Though he sees Career Technical Education (CTE) as “a tremendous force for good,” U.S. Secretary of Education Arne Duncan believes that many CTE programs are not delivering the necessary student outcomes.
At the NASDCTEc/OVAE Joint Leadership Meeting last week, Duncan told State Directors and other attendees that many CTE programs are not rigorous enough, and that they need to focus more on preparing CTE students for high-skill, high-wage, high-demand jobs.
The Secretary also emphasized that postsecondary completion is the bottom line; CTE programs must prepare students to earn postsecondary credentials or industry-recognized certifications. This is not surprising as the country strives to meet President Obama’s goal to have the highest number of college graduates in the world by 2020.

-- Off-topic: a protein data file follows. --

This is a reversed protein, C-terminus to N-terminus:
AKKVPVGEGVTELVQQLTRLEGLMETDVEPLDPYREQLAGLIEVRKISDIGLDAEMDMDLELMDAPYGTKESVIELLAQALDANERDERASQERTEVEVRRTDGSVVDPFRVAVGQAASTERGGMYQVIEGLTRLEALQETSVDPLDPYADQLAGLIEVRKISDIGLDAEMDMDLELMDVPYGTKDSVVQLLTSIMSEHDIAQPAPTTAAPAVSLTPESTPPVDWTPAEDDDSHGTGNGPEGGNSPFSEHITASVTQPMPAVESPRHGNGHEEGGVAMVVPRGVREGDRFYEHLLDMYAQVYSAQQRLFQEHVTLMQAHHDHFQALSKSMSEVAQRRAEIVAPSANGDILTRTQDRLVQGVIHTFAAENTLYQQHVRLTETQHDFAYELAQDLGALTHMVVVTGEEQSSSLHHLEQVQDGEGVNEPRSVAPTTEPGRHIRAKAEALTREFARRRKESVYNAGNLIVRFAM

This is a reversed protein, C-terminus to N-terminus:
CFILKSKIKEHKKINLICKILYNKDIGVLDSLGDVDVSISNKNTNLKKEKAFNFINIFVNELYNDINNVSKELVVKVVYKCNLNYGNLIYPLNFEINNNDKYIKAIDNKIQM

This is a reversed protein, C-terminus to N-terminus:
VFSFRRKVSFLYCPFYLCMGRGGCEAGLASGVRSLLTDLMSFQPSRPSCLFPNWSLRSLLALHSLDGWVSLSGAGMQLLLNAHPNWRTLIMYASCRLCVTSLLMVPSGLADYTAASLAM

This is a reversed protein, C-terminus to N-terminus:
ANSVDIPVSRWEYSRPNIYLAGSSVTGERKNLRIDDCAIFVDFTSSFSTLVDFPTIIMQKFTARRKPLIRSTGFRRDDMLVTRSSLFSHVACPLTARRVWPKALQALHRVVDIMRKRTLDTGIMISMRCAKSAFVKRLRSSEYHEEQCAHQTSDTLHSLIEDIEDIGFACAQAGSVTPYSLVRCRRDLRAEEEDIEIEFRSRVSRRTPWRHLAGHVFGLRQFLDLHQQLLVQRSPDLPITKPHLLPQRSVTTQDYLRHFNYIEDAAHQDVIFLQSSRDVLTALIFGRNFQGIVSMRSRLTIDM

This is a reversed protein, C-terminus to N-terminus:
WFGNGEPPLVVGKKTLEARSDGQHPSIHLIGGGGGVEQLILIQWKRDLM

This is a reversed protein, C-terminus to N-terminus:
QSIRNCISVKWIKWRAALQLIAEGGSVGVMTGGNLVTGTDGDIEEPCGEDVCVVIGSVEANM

Besides achieving high postsecondary or certificate completion rates, Duncan proposed that quality CTE programs must demonstrate increased graduation rates and decreased dropout rates.
Duncan stated that programs or schools exhibiting high statistics in these areas should be replicated, while CTE programs not yielding results should be phased out. While he promotes taking successful CTE programs to scale, the Secretary separately noted that programs should be locally-driven and “the opposite of cookie-cutter.”
Sharing best practices in CTE is critical at this time. CTE programs that are not yielding high-achieving students must look to the examples of more successful programs and revamp.
Despite Duncan’s message, State Directors continue to cite encouraging statistics and compelling examples showing the success of CTE in preparing college- and career-ready students.